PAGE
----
I just finished reading a great article by author Robert Hough in the March 2014 issue of Quill & Quire, called “Book Club Behind Bars”. In it, he talked about being invited to Millhaven Penitentiary to do a book talk to prisoners. It was insightful (his visit was postponed four times due to unforeseen circumstances such as contraband being found in a cell and the prison being closed to outsiders), informative (some of the prisoners had actually read his books), and terrifying (he was led through several series of locked doors and finally locked inside the library with the prisoners for his discussion). It was an eye-opener, for sure.
Strangely enough, it reminded me of many visits I’ve made to schools over the years to do book presentations. While I haven’t had the experience of being locked in anywhere, security is tight on schools now and most times, you have to be buzzed into the school and sign in at the front office. I applaud this type of security. Seems like anyone could have walked in and out of schools during my youth. It’s a wonder there weren’t more issues back then.
Once in the schools, the audience can be quite intimidating. Usually the younger set is open to any kind of presentation about books–I think they’re just happy to have a few minutes outside of the classroom. But if you don’t capture them with your presentation immediately, good luck roping them in over the next ten or fifteen minutes. (Hint: bring props!) And I must admit, some of the best questions have come from this type of audience. They’re not afraid to tell you what they had for lunch, how much they hated the book you’re holding up, or if they like your shoes. They’ll tell you how the last time they came to the library, they weren’t allowed to take out books because their fines were too big. They’ll ask you if you remember them from the last time you were there….and make you prove it by asking you to say their name. And they’ll confess they never read at all, much to the chagrin of their teachers.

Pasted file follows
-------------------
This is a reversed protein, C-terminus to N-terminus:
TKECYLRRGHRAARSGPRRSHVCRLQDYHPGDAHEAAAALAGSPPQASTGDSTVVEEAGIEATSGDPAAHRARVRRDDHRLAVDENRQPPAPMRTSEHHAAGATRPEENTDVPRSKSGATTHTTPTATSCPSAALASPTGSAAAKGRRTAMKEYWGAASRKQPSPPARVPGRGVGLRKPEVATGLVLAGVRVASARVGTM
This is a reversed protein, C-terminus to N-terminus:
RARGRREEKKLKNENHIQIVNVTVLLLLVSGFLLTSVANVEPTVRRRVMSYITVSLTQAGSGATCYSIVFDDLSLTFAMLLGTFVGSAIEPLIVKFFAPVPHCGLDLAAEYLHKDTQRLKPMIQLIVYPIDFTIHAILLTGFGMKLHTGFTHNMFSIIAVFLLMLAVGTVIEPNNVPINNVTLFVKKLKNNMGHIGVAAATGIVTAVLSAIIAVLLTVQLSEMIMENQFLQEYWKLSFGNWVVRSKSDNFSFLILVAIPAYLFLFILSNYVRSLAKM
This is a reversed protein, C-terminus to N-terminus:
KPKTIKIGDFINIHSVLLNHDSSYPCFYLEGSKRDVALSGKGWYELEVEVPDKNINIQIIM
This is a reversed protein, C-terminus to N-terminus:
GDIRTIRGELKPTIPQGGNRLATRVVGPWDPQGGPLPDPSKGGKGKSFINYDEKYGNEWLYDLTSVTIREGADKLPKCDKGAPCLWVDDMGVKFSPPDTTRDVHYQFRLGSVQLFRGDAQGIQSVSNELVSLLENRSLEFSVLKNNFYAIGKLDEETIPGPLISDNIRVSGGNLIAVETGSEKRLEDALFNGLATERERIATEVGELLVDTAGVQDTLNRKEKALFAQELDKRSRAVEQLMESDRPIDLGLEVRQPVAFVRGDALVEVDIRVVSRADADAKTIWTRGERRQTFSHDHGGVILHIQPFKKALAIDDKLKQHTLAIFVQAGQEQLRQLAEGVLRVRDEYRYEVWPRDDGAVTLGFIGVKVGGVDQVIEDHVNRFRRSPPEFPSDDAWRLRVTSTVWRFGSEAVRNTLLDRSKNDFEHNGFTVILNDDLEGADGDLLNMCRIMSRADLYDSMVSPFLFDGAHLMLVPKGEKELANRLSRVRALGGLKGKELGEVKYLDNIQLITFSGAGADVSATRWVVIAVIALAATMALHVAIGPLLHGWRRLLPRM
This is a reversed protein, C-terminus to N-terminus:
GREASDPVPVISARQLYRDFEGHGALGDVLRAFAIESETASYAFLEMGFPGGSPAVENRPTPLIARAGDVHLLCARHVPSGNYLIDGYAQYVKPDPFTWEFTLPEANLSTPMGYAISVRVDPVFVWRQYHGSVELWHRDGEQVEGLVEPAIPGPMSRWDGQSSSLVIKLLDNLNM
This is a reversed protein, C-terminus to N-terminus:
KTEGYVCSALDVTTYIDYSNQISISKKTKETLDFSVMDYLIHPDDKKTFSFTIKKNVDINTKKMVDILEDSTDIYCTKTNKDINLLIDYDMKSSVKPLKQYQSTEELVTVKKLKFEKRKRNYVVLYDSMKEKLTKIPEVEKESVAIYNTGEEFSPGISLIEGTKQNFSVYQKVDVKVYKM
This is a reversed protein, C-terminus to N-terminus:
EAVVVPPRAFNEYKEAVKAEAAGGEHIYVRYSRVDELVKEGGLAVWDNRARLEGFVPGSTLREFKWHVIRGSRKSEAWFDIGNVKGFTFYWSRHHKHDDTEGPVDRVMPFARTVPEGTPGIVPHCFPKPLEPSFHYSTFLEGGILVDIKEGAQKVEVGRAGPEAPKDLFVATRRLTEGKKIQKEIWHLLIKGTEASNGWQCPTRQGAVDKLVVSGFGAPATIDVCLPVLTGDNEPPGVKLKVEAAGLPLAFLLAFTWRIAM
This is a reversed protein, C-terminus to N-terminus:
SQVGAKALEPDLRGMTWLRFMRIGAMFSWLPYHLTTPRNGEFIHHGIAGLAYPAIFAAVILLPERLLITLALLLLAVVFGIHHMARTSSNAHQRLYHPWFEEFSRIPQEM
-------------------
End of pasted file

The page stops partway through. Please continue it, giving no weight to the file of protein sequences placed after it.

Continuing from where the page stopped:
It’s the older kids that could really give those inmates a run for their money when it comes to feeling intimidated. While Hough mentioned that most of the inmates weren’t what he was expecting, I think kids can be surprising. While we might expect boys to be the most unruly in a group setting, often it’s the girls who can’t stop chatting. It much more difficult to grab their attention than the boys, too. Older kids have different questions, too. I must admit, during one (mostly) successful presentation, a boy piped up near the end and asked how much money I made. This led to a whole host of other questions along those lines (Who paid my salary? Did I ever get a raise? Is it good to be a librarian?). Needless to say, by the end of that session, I was pretty much tongue-tied.
While I’ll probably never need to venture out to a prison to do a presentation, the similarities between those institutions and schools can be quite surprising. If you’re in the library, don’t forget to stop and read the latest issue of Quill & Quire, which is housed on the back shelves with the magazines.